The answer to what every mother wants for Christmas is pretty obvious.
But it’s often not easy for me to say, especially if you’re like my family, who would rather resort to sarcastic, dry humor than get a little bit soft and mushy with our words.
My son asked me a couple of weeks ago what I’d like for Christmas, and then later, the name of my favorite greenhouse. Obviously, he plans to gift me something plant-related—which is perfect, since gardening is one of my major hobbies.
But he’s a fresh adult, having just turned 18 in November, and is in his first year of university. He works a little while he’s getting his education, with most of his earnings dedicated to his car, saving to pay back his student loans, and going out with his girlfriend. While I’m not able to pay for his tuition and books, he is welcome to live at home and have all his other expenses covered—as long as he’s in school.
It’s not the first time he’s attempted to give me a gift for Christmas. I’ve always maintained that handmade gifts are welcome, or even just a card, but buying something for me is off-limits. This year, he put his foot down and said he wasn’t taking no for an answer because he’s an adult now. Yes, he is a thoughtful, sweet guy. I want to take some of the blame for raising him to be that way, but it’s always been in his nature.
It’s weird to think that in just a few months, he’ll be as old as I was when I became pregnant with him. As a young, single mama, I barely had any independent adult time before the financial stresses piled on. I dropped out of my own university courses, and as soon as he was old enough to be in daycare, I was at work. Knowing what I know now, the last thing I want is for my children to worry about spending money at Christmas. In fact, I’m becoming less and less enthused with the whole gift-giving thing every year. So, I’d rather he didn’t spend his money.
What he doesn’t realize is that he’s been giving me the gift I want all year long.
I want him to tell me about his falling out with his friends while I stand at the stove making stir fry for dinner. I want him to text me some silly dad joke that he knows I’ll appreciate. I want him to keep thinking of me like he does every once in a while, and get me coffee in the morning—even though sometimes, he’ll bring it to me in bed, only to discover I was already up early and had left for the day. (And yes, I sure do reheat it and drink it when I get home.)
I want him to hang out with me on the couch for a few minutes, laughing at our dumb cat and the way our dog always looks kind of shocked. Because his laughter—it really is music to my ears. Even if he’s laughing at me, which also happens pretty often. When he’s walking around smiling about something, it instantly makes my day a little better, and I can’t help but smile too. And I hope he never stops doing the dorky things he does to make me laugh—like his weirdly accurate imitation of a tube man/air dancer that you see at car dealerships.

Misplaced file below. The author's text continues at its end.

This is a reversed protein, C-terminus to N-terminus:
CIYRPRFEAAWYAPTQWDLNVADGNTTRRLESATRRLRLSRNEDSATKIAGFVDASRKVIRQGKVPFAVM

I’ll be grateful for every minute we argue about politics, and who should take the garbage out, and whether love is more important than money. And while he’s a stubborn young man and isn’t fond of unsolicited advice, he has a round-about way of asking for it anyway by talking out his frustrations with me—and what I want for Christmas for the rest of my life is for him to just keep doing that.
I want him to come around any time, just pop in unannounced, even if he raids my fridge, grabs the last soda, and gobbles up the last of the banana muffins. I want him to do this now, and when he’s 20, and 30, and 40. And if he becomes a father, to bring his kids around any time too, and they can raid my fridge too. I want this to always feel like home.
When he’s nervous about his job, I want him to come talk to me about it. Or when he fights with his wife. Or when he’s struggling with his health. I want him to ask me for help. Or for money. Or to dog-sit because he’s finally getting his butt out of Canada and traveling somewhere exciting. I want him to borrow my SUV because his car is too small to lug home the used furniture he bought for his first apartment. And I want him to know that just grabbing the keys from my purse and leaving me a note won’t land him in hot water.
What I want for Christmas every year is honestly, as cheesy as it sounds, for him to be happy and healthy and just to keep me in his life. Because I’ve spent 18 years—some of them struggling, but happily—to raise him to be a good, kind, honest, thoughtful, hard-working, joy-seeking kind of man. And I have the material things I need and want at this point in my life.
So mostly, I just want him to keep being my kiddo, and to let me keep being his mama a little, however way that morphs as we each grow older. I want to be his “home” away from home when he moves on.
I’m so proud of who he’s become so far, and also proud of the time and love and hardship I put into raising such an awesome guy, and I want the chance to sit back and admire how it all turned out. That is enough Christmas present for me.
If you, like me, aren’t great at saying these sweet, sappy things, and you have a child who needs to know how you really feel, share this. Or, maybe, you want to send it to your own mama because she’s been “home” for you, too.
Author & Image: Catherine Monkman
Copy Editor: Lieselle Davidson
Social Editor: Waylon Lewis